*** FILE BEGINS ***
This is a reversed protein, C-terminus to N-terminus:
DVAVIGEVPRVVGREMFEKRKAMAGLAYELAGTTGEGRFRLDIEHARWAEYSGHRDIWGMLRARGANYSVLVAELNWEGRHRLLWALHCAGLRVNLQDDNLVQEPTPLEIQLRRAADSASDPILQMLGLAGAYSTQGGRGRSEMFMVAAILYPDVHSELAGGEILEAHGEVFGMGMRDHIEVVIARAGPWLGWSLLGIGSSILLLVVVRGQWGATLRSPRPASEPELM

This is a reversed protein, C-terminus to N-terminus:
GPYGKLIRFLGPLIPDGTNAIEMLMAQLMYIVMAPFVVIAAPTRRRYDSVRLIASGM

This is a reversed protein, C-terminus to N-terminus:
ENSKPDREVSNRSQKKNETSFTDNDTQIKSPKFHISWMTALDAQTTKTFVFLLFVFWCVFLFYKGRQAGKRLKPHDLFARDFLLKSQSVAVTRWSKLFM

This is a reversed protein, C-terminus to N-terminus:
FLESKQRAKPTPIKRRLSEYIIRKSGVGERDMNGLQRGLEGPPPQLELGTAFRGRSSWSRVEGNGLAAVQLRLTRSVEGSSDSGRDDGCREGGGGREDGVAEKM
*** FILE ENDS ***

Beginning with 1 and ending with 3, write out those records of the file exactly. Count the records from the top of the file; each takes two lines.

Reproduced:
This is a reversed protein, C-terminus to N-terminus:
DVAVIGEVPRVVGREMFEKRKAMAGLAYELAGTTGEGRFRLDIEHARWAEYSGHRDIWGMLRARGANYSVLVAELNWEGRHRLLWALHCAGLRVNLQDDNLVQEPTPLEIQLRRAADSASDPILQMLGLAGAYSTQGGRGRSEMFMVAAILYPDVHSELAGGEILEAHGEVFGMGMRDHIEVVIARAGPWLGWSLLGIGSSILLLVVVRGQWGATLRSPRPASEPELM

This is a reversed protein, C-terminus to N-terminus:
GPYGKLIRFLGPLIPDGTNAIEMLMAQLMYIVMAPFVVIAAPTRRRYDSVRLIASGM

This is a reversed protein, C-terminus to N-terminus:
ENSKPDREVSNRSQKKNETSFTDNDTQIKSPKFHISWMTALDAQTTKTFVFLLFVFWCVFLFYKGRQAGKRLKPHDLFARDFLLKSQSVAVTRWSKLFM